As I mentioned in the first post in this series, I want to highlight some of the comments that have been left on my blog posts during the past week. Hopefully, this will give more visibility to some of the reasons that I love blogging – dialog and interaction.
Once again, make sure you read the comments from the guest post last week titled “Guest Blogger: Not salary but support.” Several people ask questions, and Doug, the author, responds.
I am reading a book that, among other things, talks of the largest numerical growth of Christians in history: aproximately 80 million in China, from the beginning of communist rule til now. Almost all are house churches with 20 or fewer members and almost all lacking seminary educated clergy. While I greatly value education, and learn a lot from those trained in original langusges and ministry, I stand in awe of how God moves in the world. While most of us take a career path approach to life and ministry, God continues break our views of how things ought to be done. We daily choose to follow Him wherever He leads, or choose to follow the path to our definition of success. I pray I’ll follow His leading and not the world’s view of success.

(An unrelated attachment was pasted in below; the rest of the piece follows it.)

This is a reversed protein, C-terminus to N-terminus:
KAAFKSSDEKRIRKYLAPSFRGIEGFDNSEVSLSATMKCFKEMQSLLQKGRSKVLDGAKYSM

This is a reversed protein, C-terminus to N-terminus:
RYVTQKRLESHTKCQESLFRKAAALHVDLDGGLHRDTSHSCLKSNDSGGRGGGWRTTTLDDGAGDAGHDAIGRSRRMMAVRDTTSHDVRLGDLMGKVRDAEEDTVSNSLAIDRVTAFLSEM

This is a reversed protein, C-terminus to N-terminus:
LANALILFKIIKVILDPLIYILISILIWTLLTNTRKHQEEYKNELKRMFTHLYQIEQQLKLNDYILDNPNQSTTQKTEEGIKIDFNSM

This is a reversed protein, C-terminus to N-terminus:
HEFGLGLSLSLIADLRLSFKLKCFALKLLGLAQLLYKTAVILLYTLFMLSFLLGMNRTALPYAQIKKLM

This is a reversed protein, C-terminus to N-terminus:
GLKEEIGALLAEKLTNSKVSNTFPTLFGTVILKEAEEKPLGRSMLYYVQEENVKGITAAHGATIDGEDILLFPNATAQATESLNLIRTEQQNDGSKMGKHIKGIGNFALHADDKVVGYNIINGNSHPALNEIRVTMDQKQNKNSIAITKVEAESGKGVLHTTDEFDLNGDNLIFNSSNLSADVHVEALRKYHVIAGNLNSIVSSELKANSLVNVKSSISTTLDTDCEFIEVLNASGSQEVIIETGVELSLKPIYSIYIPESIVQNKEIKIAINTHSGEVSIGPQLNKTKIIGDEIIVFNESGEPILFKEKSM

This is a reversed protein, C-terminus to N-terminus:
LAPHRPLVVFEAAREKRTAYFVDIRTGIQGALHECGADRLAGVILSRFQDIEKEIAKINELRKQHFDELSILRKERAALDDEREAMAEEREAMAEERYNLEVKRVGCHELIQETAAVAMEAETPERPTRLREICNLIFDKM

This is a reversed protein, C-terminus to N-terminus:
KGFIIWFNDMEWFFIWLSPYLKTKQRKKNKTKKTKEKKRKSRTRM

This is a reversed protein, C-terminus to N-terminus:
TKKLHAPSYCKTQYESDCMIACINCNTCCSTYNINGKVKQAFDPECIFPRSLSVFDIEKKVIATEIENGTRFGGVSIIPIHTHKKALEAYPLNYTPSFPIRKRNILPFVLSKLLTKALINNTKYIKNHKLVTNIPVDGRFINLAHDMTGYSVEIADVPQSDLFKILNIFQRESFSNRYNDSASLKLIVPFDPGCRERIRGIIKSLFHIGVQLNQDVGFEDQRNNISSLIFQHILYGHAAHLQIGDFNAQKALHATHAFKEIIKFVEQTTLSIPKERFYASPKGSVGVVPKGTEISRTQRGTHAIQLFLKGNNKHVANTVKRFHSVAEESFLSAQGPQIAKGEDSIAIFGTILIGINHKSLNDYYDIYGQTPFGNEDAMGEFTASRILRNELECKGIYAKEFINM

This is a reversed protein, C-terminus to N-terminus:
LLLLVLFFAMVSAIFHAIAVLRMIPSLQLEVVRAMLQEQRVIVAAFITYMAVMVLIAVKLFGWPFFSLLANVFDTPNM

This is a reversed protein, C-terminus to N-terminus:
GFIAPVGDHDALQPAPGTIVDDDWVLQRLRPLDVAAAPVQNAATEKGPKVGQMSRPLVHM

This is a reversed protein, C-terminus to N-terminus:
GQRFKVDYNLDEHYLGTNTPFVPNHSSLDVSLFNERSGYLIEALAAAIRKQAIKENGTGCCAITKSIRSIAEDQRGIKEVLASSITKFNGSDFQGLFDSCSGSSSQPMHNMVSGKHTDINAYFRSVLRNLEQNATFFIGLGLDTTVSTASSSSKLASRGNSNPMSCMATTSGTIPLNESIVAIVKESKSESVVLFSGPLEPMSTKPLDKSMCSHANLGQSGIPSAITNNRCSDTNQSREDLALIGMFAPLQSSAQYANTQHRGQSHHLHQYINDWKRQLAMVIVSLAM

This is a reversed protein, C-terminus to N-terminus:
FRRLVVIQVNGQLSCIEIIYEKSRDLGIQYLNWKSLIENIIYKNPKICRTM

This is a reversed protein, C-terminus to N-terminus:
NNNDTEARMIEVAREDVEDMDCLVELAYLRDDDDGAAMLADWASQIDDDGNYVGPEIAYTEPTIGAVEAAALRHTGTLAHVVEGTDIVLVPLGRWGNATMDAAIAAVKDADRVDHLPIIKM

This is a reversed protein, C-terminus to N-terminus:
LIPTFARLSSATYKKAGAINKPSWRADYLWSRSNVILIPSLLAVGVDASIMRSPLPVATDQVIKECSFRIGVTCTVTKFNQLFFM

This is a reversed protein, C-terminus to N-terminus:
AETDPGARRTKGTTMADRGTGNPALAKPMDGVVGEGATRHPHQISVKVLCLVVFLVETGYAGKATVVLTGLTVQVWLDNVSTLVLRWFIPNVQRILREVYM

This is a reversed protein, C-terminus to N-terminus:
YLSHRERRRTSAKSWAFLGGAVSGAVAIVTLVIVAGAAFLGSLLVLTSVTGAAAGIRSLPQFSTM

Looking at the book in this light, I’d say that this deals a bit of a death-blow to those who would say that the book of Acts is descriptive narrative of what happened then, but not normative (or even really possible) for today. Usually this is used by people trying to explain why we shouldn’t read Acts and expect to see the miraculous stuff, usually explaining that this is the story of the apostles, and since we’re not apostles, we shouldn’t expect any of that today.
But if Acts is “Acts of Jesus Christ through His Disciples” and Jesus Christ really is the same yesterday, today and forever, then that stuff becomes gloriously possible. Maybe not normative (as in miracle round every corner), but as we learn to see how Jesus is working through us, we can expect some amazing wonderful stuff in our lives, churches and stories too!
And, to round out the “Johns,” I appreciate this comment by Aussie John on my post “A criterion, a treasure, an assumption, and a broken heart“:
Ross is correct,”Christians should be making disciples”. Absolutely, but only genuine disciples WILL make disciples!
Joel is very privileged. Let brotherly love continue.Do not neglect to show hospitality to strangers, for thereby some have entertained angels unawares, Heb.13:1-2
Eric’s assumption is vital as well as valid.
Arthur has nailed it in one.
Finally, don’t miss the discussion between Charles and me in the comments of my post “The Disappearance of the Twelve in Acts 6-9.”